Series II contains the papers of the South Carolina State League of Baseball Clubs. Smith was the founder of the organization and served as its president from 1907-1910. Included in the series are player contracts, correspondence with league officials and umpires, by-laws of the league and comments on the pennant race and the protest that followed. Correspondents in this series include Frank Ager, J.S. Hemrich, E.B. Houseal and Charles Jordan.

Series III, Military

Series III contains papers that document MLS’s tenure as a Judge Advocate General during World War I at Camp Wadsworth, South Carolina, and Camp Meade, Maryland. Included are service papers, insurance records, camp bulletins, memoranda, and general court martial papers. Also included in the collection is correspondence in which MLS arranges for his son, Mendel, Jr. to be transferred to Camp Meade with him. Correspondents in this series include Eugene B. Gary, A. Frank Lever, Governor Richard I. Manning, J. Willard Ragsdale and Ellison D. Smith.

Series IV, Judicial

Series IV consists of papers that outline the judicial career of MLS. Documents in this series include correspondence from his candidacy for Circuit Judge, endorsements he received from political figures and county bar associations, letters of appreciation, invitations to make addresses, and papers from the Court of Common Pleas and the Court Of General sessions, 1915-1917. Correspondents in this series include James F. Byrnes, John Gary Evans, Eugene B. Gary, Governor Thomas McLeod, Governor Richard I. Manning, and Ellison D. Smith.

Series V, Legal

Series V contains papers from various legal cases that MLS was involved in either directly or indirectly. Cases range from railroad disputes to murder cases. Other cases he argued include election disputes, cotton speculation, bribery and an investigation into the State Highway Department. MLS’s first case, Holland v. Sanders, 1895, is also included. The largest case that Smith argued was the Edmund D. Bigham murder trial, in which Bigham was accused of murdering his brother, mother, sister and adopted brothers. Also included is the Henry S. Townsend and Ethel Gray Willis murder case. Both were charged with the murder of Ethel’s husband Sheriff Sam D. Willis of Greenville County, South Carolina. Harmon Moore was later charged with the crime. This series consists of murder cases argued from 1896 to 1933. Correspondents include:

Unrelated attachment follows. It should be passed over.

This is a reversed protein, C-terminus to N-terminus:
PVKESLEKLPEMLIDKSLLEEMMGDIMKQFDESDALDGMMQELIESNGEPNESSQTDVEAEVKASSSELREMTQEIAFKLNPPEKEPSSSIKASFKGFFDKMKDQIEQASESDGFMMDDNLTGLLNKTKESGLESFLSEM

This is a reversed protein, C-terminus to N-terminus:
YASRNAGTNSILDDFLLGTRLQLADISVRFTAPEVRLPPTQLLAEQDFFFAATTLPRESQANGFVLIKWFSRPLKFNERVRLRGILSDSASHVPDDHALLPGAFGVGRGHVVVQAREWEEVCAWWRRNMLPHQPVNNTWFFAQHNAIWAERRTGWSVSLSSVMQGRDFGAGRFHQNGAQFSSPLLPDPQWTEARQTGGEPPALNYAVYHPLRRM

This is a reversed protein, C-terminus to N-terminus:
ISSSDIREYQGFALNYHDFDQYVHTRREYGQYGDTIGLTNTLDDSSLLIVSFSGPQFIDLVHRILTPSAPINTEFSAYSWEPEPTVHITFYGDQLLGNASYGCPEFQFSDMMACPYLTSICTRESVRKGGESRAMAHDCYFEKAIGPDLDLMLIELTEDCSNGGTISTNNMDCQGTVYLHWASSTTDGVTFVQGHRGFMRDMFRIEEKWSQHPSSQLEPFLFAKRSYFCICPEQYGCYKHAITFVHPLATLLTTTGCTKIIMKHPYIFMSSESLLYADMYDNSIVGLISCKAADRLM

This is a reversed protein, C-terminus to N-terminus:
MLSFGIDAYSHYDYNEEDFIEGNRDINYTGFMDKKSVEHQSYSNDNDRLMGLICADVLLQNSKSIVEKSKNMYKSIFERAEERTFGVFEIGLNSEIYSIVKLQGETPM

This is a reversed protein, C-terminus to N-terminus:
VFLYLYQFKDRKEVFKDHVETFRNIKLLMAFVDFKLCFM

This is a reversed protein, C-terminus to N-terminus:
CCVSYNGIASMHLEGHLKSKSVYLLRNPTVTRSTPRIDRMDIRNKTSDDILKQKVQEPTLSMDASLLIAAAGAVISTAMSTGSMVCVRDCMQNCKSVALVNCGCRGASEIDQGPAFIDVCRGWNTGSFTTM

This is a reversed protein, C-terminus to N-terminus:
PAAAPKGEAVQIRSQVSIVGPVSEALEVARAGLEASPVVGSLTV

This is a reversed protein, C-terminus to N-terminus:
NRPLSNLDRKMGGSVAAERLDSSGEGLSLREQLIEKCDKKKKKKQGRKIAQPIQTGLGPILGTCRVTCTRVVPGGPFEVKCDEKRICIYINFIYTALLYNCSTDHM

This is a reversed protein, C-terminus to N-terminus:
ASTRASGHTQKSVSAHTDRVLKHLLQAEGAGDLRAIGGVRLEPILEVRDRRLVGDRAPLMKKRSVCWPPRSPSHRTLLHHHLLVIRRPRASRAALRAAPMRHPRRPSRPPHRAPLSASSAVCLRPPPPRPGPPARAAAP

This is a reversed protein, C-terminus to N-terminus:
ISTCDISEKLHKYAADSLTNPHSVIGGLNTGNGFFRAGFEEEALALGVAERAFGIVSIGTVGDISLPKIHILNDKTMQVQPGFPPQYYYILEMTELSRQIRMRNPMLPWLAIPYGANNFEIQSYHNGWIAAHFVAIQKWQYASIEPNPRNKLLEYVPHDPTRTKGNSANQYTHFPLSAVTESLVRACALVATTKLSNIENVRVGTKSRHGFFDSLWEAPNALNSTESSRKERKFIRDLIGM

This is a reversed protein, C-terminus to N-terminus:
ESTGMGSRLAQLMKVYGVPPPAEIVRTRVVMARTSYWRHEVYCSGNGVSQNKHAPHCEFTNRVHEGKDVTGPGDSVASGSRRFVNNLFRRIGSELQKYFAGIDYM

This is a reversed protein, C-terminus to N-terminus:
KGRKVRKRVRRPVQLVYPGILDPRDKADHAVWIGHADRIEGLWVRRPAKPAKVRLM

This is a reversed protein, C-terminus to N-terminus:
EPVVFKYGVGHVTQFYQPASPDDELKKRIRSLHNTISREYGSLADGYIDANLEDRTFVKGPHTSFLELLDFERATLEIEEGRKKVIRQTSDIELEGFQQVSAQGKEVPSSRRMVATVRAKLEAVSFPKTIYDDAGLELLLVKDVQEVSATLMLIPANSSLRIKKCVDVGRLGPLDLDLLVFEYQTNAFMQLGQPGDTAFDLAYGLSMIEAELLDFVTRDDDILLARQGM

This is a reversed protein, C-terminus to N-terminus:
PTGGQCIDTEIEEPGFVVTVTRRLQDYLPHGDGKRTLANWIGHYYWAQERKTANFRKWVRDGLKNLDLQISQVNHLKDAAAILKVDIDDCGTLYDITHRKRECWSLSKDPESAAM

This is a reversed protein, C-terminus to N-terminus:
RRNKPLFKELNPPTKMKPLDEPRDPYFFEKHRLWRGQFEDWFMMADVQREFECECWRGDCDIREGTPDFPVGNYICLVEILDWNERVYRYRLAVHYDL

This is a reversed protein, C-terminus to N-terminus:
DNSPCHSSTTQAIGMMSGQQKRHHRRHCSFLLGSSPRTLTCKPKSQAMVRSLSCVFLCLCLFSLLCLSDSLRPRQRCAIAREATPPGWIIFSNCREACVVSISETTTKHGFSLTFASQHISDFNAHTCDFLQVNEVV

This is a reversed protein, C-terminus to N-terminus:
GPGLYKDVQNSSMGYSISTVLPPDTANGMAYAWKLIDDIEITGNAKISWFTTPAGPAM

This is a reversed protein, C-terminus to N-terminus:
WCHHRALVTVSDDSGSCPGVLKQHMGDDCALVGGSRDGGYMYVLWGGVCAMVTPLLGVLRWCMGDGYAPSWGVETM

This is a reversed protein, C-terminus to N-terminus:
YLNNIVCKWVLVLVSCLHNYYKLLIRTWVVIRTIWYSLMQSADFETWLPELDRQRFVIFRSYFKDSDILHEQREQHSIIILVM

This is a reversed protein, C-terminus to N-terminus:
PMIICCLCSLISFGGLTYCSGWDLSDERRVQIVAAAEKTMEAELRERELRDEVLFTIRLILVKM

Governor Martin F. Ansel
W. W. Bates
Val Branham
Ollie Brisbane
Governor Wilson G. Harvey
Richard M. Jefferies
Governor John G. Richards
E. M. Seabrook
W. W. Tripp
B. C. Wallace

Series VI, Political

Series VI contains documents from MLS’s political career as a state legislator. Contained in this series are general House records, support for various candidates (such as Albert C. Ritchie, Franklin D. Roosevelt and Melvin A. Traylor), presidency of the state Democratic Convention, taxation legislation, service as Speaker of the House, and legislation on intoxicating liquors. The series also contains “A Complete Diary of a Campaign for the House of Representatives for the Year 1912,” and records from his candidacy for governor in 1914. Also included are many newspaper clippings on various legislative topics and political opponents. Individuals with whom MLS corresponded in this series include Governor Duncan Clinch Heyward, Governor Thomas G. McLeod, Louisiana Governor J. Y. Sanders, and Governor J. C. Sheppard. He also corresponded with representatives from the Women’s Christian Temperance Union and the South Carolina Anti-Saloon League.


Description of Series

Personal, 1888-1934, undated (Boxes 1-4, 15. Oversized flat files)

Arranged alphabetically by topic. Includes personal correspondence, sporting events, newspaper clippings and speeches.

South Carolina State League of Baseball Clubs, 1905-1910, undated (Boxes 4 and 15)

Arranged alphabetically by topic. Includes correspondence, by-laws, player contracts and protests.

Military, 1917-1919, undated (Boxes 4-5, 15. Oversized flat files)

Arranged alphabetically by topic. Includes service records, bulletins and general court martial papers.

Judicial, 1914-1934, undated (Boxes 5- 6, 15-16. Oversized flat files)

Arranged alphabetically by topic. Includes correspondence and endorsements.

Legal, 1895-1934, undated (Box 6-8, 16-25. Oversized flat files)

Arranged alphabetically by topic or case. Includes court records dealing with political disputes, money disputes and murder cases.

Political, 1900-1934, undated (Box 9-14, 25. Oversized flat files)

Arranged alphabetically by topic. Includes campaign correspondence, political memorabilia, newspaper clippings, and a diary.


Container List

The container list for the Mendel L. Smith Papers consists of a thirty-nine page file available in

Adobe Acrobat PDF formatPDF Version     (To update software visit Adobe Acrobat homepage.)

Microsoft Word formatMS Word


Administrative Notes

Location: Annex
Processed: Ryan P. Semmes, Project Assistant (April 1999)
Notes: Information concerning copyright must be secured in writing from the Director of the South Caroliniana Library.

 



This page updated 5 March 2004